But this still leaves us with the need to ask good questions and our research has shown that too many users stick with the pre-programmed reports that these systems come with rather than stepping out of the box to ask new things. Still, it’s progress.

EngagementThe pinnacle of this evolution — right now at least — is the system of engagement. Rather than waiting to be asked, a system of engagement will, to a degree, volunteer information to the user which can be ignored. That said, it’s becoming a hard conversation for a sales rep to have at the end of a quarter for ignoring advice about which deals are closest in.

Interestingly, this three-part development has proven true in the business world for Salesforce, but also in philanthropy (Philanthropy Cloud), healthcare (Health Cloud), sustainability (Sustainability Cloud) and much of whatever else the company goes after. That looks like the model that its customers glom onto as well.

Update Requirements

Now, all of this sits on the platform and the big reveal is that unless you have a platform what I’ve been talking about sounds like Greek 101. The platform is responsible for generating working code that integrates the data with workflow, analytics, machine learning, journey mapping and much more.

You can’t write all of that, especially if you have dreams of changing your system’s performance on the fly. My research shows that almost 20 percent of companies aim for being able to change their systems at least daily if not hourly, a sign of where we’re going.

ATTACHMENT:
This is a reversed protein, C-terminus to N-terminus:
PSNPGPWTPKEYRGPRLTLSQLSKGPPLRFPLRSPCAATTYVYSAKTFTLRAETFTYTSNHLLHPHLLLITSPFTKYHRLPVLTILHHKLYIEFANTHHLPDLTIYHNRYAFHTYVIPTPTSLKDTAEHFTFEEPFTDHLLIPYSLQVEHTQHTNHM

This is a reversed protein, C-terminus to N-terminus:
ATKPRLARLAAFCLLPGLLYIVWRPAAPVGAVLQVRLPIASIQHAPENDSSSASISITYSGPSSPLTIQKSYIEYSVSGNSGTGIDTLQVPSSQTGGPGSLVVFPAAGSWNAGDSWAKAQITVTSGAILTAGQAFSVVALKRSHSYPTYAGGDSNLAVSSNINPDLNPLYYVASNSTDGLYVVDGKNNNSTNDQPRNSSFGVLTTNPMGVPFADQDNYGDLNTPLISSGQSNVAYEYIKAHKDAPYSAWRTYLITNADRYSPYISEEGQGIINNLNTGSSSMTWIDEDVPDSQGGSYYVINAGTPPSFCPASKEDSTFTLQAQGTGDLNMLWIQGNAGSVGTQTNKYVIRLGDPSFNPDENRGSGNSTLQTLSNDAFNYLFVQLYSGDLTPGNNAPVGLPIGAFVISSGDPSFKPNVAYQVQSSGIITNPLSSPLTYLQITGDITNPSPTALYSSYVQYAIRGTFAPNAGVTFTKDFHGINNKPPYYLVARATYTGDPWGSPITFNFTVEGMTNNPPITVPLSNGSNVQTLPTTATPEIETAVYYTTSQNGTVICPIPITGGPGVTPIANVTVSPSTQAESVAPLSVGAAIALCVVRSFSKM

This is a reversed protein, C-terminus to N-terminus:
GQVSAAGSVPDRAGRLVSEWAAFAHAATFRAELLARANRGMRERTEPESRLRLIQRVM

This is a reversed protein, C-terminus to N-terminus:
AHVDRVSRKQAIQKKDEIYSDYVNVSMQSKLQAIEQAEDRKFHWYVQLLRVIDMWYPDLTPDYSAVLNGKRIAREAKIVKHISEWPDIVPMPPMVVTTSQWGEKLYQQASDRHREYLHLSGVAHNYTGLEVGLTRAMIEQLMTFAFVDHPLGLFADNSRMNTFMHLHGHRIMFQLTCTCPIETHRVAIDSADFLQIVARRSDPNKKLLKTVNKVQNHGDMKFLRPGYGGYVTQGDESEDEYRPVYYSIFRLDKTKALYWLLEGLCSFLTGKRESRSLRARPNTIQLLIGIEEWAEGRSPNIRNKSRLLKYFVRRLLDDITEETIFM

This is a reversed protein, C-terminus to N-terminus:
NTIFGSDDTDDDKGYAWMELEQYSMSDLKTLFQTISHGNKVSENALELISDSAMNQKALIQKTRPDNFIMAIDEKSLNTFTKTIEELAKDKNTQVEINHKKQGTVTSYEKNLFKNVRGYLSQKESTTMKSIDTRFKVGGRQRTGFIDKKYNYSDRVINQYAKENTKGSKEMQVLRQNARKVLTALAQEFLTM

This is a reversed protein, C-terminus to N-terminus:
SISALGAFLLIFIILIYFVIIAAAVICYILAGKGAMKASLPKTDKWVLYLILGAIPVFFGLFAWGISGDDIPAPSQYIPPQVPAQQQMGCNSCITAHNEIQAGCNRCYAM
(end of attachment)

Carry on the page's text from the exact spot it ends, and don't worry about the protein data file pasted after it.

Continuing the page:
So, especially today when so much of what we do with others happens through gloved hands and masks at the end of an internet connection, having all those systems contributing to your perception of the business environment becomes critical. One speaker on the Salesforce call admitted he was now closing deals with people he’d only met across the internet.

Hybrid Recovery?

The big question this raises is whether this will be the new normal. My thinking is that you must prepare for the proverbial dead cat bounce. It’s a Wall Street expression that, in graphic terms, says that anything will bounce or rebound if it falls from high enough. Often stocks do this after a steep decline — and no — you don’t make all your money back.

So what does this say about CRM and business? I expect that we’ll see some rebound of people returning to their offices albeit in smaller numbers. Parenthetically, work from home might improve once kids return to brick and mortar.

If you’re a CEO, there’s little comfort in this because you need to prepare for both a return to the office and continued working from home. The good news is that whatever you do with the right platform is likely to translate well into your digital disruption however you use it.

Denis Pombriant

Denis Pombriant is a well-known CRM industry analyst, strategist, writer and speaker. His new book, You Can't Buy Customer Loyalty, But You Can Earn It, is now available on Amazon. His 2015 book, Solve for the Customer, is also available there. Email Denis.